Professional athletes are loathe to credit their opponents. For whatever reason, it’s often considered a sign of weakness to admit another team or player can shut you down or beat you. Whether it be Evan Turner admitting the 76ers wanted to avoid the Heat in the first round of the playoffs or Kobe Bryant letting everyone know that all self-proclaimed Kobe Stoppers are false prophets, there’s a long history of NBA players and teams refusing to credit their opponents.

Jerry Stackhouse doesn’t care about any of that. He’s an honest man and that’s why he’s picking the Heat to win this year’s championship. Not the team he plays for, the Hawks — the team that cut him early last season. From, your new favorite website:

I am clearly planning for Atlanta to be in the Finals — if I put on my analyst hat, however, if we are looking at the personnel and everything that’s going on during these playoffs, I have to take Miami to win it all. Miami is the favorite to come out of the East, and I’m not counting out the Lakers in the West the way Ramon Sessions and Kobe Bryant are playing.

Nothing says planning to be in the Finals more than picking another team from your conference to win the championship. That is a sure sign that you are confident in your team’s chances. “Outside of the fact that we aren’t the best team in our conference and another team is going to win the championship, I totally think we’re going to be in the Finals.” Sure, Jer-Bear.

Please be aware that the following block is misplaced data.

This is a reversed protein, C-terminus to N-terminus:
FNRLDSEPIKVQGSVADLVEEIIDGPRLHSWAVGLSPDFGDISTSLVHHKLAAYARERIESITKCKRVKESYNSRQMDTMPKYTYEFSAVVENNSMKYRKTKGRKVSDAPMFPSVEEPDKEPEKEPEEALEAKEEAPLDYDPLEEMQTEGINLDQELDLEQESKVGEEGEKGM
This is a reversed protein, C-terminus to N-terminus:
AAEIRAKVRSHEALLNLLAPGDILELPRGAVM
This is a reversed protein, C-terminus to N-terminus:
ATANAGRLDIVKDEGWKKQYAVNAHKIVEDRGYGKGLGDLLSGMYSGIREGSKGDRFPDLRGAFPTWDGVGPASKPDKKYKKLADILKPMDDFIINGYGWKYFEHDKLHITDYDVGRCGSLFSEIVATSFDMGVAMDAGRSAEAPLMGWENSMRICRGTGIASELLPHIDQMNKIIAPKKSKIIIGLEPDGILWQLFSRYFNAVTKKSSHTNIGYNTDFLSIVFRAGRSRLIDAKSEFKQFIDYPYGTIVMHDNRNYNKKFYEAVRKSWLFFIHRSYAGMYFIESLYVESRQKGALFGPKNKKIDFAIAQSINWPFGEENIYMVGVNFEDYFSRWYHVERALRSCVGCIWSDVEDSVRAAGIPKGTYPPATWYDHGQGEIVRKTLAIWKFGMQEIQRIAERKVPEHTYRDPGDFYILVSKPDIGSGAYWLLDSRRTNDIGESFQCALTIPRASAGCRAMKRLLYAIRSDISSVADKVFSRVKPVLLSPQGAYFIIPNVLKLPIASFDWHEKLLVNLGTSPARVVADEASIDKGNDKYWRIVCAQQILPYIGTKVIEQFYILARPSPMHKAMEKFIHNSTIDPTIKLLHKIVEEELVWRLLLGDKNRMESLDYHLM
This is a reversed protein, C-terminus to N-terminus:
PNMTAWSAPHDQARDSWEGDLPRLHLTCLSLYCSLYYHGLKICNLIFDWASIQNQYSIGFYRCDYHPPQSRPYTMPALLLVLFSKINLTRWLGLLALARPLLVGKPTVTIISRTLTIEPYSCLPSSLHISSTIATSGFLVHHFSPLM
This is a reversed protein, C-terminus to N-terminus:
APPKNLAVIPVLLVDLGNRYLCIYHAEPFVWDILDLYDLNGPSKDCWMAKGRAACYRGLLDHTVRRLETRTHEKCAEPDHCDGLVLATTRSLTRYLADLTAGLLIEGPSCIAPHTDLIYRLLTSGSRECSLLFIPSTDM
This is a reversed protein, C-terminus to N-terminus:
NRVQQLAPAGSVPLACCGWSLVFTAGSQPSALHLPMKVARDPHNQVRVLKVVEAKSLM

But at least he is honest. I think we can all appreciate that Jerry Stackhouse isn’t just reciting platitudes about his team being the best and having blind confidence in their abilities, when they are just the Atlanta Hawks. Sure, his teammates probably won’t appreciate him picking anyone but them to win the title, but it’s also just as likely that they never check This isn’t the right thing to say in a team context, but I personally enjoy this honest assessment.

Of course Jerry Stackhouse wants to be in the Finals. He just knows he’s not going to be — he plays for the Hawks. Age gives perspective. And since Jerry is nearly 58 years old, he’s got more than enough of that to go around.

(via I Am a GM)